The world’s only NGO promoting OSH literacy awareness .
What is OSH Literacy?
Occupational Safety and Health (OSH) literacy is a key work/life skill and can be defined as: The degree to which individuals have the capacity to obtain, process, produce and understand basic OSH information and services needed to make appropriate decisions regarding Health and Safety at work, in work-related training or in other situations.
Occupational Safety &Health (OSH) has its very own distinct meta-language. It also uses a lot of different shapes, signs, colours and symbols which have been standardized
by the International Standards Organisation (ISO) . Examples can been seen in the workplace, in public places and at home on cleaning products, electrical goods and much more. Therefore it fulfils all the criteria to be recognised as a specialist literacy in its own right. This literacy can become even more specific depending on the industry sector.
OSHliteracy.org is the world’s first and only dedicated organisation specifically raising awareness of OSH literacy. We are committed to making risk communications within the workplace or in places of vocational training ‘Accessible to All’. OSHliteracy.org is active in a number of projects aimed at raising levels of OSH literacy and safety awareness.
Why is OSH literacy awareness so important?
Every 15 seconds, a worker dies from a work-related accident or disease.
Every 15 seconds, 153 workers have a work-related accident.
An estimated 2.3 million people die every year from [recorded] work-related
accidents and diseases [three times the annual, global number of people who die from suicide, twice the number of people killed in road traffic accidents
and more than the total number of deaths from Malaria and HIV combined!] More than 160 million people suffer from [recorded] occupational and
work-related diseases, and there are 313 million [recorded] non-fatal accidents per year. The suffering caused by such accidents and illnesses to workers and
their families is incalculable. In economic terms, the ILO has estimated that more than 4% of the world’s annual GDP is lost as a consequence of occupational accidents and diseases.’
Although the OSH literacy levels among workers and trainees is not the only reason for the high number of deaths, disease, accidents and financial losses occurring in the workplace, research has shown that there is a very real link between literacy levels and rates of
accidents and injuries: Employees with poor literacy are more likely to have
accidents…This puts themselves and their co-workers at risk, increases the need and cost for medical services, leading to higher absenteeism and damages long-term productivity (World Literacy Foundation, The Economic and Social Cost of Illiteracy, 2012). To compound the problem, research has also shown that people with low levels of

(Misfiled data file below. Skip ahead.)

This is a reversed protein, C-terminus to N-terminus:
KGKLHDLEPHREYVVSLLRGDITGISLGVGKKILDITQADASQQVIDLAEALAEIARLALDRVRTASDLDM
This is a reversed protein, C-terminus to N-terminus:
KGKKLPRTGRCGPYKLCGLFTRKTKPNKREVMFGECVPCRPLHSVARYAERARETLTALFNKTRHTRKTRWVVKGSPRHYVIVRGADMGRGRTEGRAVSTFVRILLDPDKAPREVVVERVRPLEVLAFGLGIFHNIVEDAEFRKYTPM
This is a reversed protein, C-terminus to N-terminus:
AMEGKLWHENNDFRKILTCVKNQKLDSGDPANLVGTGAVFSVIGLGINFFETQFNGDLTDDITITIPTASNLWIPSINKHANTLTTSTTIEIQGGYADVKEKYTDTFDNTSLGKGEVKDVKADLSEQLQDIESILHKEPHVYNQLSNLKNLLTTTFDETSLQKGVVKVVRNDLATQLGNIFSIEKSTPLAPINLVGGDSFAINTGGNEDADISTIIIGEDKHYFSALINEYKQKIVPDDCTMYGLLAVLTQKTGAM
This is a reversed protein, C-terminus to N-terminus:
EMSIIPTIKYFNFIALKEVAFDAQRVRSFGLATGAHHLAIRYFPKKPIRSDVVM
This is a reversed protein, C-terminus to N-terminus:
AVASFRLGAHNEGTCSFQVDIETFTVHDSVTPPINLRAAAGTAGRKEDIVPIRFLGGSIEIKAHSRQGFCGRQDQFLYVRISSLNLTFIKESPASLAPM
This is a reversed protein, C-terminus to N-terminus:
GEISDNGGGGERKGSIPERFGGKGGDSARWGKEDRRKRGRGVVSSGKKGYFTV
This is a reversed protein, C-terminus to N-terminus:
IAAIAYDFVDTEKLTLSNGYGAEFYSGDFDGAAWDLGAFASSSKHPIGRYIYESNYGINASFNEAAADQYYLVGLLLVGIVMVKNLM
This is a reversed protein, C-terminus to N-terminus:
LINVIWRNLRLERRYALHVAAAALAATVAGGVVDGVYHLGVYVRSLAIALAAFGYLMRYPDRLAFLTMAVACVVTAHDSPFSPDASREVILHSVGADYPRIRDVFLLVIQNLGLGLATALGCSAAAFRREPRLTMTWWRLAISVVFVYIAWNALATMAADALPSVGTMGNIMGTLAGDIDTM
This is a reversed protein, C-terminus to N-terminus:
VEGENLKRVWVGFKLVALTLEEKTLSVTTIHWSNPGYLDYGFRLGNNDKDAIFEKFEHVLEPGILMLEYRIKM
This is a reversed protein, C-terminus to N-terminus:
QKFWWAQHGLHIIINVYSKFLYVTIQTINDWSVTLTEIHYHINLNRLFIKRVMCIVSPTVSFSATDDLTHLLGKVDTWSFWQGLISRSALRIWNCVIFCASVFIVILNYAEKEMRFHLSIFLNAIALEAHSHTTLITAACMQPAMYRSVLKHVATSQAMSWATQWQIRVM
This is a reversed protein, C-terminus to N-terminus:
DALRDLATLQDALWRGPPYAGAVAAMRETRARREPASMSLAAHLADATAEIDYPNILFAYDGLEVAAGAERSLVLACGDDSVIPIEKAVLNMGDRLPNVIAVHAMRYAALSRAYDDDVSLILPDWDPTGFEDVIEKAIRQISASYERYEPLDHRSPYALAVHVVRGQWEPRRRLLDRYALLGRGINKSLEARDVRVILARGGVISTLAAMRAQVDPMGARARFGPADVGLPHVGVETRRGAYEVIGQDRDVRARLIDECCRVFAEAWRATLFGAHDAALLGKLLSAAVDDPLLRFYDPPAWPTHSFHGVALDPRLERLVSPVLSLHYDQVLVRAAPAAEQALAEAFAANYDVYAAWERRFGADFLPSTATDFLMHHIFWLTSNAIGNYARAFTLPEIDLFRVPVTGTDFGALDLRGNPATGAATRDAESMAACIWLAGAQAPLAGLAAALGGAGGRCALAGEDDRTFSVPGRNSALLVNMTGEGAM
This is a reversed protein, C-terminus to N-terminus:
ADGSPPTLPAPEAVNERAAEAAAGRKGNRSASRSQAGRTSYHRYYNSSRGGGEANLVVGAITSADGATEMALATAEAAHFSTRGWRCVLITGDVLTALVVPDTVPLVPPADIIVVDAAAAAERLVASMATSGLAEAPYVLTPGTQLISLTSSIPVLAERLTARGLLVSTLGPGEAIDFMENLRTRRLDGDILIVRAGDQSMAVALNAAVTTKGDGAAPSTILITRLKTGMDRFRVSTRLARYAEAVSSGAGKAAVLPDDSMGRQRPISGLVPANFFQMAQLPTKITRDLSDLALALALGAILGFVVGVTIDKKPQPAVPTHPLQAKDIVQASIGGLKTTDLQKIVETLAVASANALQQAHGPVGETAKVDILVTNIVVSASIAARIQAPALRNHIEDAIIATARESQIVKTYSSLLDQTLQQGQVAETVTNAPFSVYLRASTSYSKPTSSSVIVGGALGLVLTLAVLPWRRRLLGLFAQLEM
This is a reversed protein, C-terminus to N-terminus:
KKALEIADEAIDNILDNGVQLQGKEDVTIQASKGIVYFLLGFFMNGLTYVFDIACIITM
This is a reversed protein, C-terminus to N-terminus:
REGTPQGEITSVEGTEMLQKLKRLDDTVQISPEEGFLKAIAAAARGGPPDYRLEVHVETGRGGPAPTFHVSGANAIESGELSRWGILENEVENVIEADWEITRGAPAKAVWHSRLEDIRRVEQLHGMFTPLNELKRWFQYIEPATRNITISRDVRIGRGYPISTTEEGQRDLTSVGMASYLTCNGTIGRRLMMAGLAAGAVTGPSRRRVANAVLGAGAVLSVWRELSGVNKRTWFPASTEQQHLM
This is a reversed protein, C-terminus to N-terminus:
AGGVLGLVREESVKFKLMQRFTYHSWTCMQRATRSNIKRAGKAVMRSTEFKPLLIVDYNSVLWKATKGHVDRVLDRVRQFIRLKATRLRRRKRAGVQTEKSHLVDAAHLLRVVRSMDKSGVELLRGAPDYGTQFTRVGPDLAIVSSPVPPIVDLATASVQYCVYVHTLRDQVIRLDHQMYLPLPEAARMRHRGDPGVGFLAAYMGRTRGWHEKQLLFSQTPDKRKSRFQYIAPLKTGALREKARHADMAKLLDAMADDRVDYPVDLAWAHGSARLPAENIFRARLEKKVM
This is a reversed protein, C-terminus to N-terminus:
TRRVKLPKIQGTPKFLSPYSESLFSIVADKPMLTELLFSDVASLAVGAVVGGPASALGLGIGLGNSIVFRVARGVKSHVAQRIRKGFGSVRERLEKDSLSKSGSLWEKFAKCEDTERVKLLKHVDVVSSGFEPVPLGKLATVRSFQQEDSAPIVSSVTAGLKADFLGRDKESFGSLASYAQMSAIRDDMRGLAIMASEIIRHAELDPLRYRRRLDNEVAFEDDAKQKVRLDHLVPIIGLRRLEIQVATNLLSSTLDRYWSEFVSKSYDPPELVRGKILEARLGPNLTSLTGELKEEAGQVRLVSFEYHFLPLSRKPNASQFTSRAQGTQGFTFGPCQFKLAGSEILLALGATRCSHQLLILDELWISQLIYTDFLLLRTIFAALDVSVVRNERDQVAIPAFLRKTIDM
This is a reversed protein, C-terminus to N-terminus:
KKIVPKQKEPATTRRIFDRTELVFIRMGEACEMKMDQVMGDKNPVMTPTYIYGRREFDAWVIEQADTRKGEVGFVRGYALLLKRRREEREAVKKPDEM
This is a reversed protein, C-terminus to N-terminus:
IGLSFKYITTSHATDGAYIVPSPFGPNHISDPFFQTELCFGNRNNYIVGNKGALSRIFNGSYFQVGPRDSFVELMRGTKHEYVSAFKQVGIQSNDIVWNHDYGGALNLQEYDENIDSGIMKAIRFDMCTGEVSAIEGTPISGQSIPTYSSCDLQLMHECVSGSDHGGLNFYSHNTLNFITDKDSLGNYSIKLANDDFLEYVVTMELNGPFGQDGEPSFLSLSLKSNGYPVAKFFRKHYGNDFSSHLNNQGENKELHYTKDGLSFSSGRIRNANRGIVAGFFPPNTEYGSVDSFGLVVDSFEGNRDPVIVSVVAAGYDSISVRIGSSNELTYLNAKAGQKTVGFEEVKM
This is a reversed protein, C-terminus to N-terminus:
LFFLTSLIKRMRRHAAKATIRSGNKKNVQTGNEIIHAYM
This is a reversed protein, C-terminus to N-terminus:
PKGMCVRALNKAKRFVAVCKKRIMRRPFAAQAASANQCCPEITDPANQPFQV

literacy tend to find employment in high-risk industries such as: construction, transport, manufacturing, agriculture and fishing. Furthermore, young people aged 16 – 24 account for more than 50% of workplace accidents and the vast majority of these occur within their first six months of employment or training. Most of these young people will have had no prior experience or education with OSH or OSH literacy, prior to entering the workplace.
The issue of functional illiteracy is not confined to developing countries. The OECD Global Survey of Adult Skills, 2013 found that: The results should be a concern to many
governments. In most countries, there are significant proportions of adults who score at lower levels of proficiency on the literacy and numeracy scales. Across the countries involved in the study, between 4.9% and 27.7% of adults are proficient at only the lowest levels in literacy and 8.1% to 31.7% are proficient at the lowest levels in numeracy. (http://skills.oecd.org/documents/SkillsOutlook_2013_Chapter2.pdf).
Therefore, simply translating risk communications into someone’s native language doesn’t necessarily mean that they will have the literacy levels needed to access them. Even in the birthplace of the English language, it is estimated that: Around 16 per cent, or 5.2 million adults in England, can be described as ‘functionally illiterate’.
The range of special needs which can contribute to employees and trainees not fully accessing risk communications is vast and comprises: linguistic, cognitive and physical issues. For instance the British Dyslexia Website states: Ten percent (10%) of the population are dyslexic; 4% severely so. (http://www.bdadyslexia.org.uk/about). The ‘Action on Hearing Loss’ website states that: 3.7 million [people in the UK with hearing loss ] are of working age (16 – 64) (http://www.actiononhearingloss.org.uk). In most Caucasian societies up to 1 in 10 men suffer from the red/green form of colour blindness – two of the main colours used in OSH signs (www.colour-blindness.com). In the UK, the average level of myopia is between 20% and 30%…Up to 90% of school leavers in major Asian cities are suffering from myopia – short-sightedness. (http://www.bbc.com/news/health-17942181). As we age, the lenses of our eyes become thick and stiff, making it harder to focus and see up close. This affects nearly 100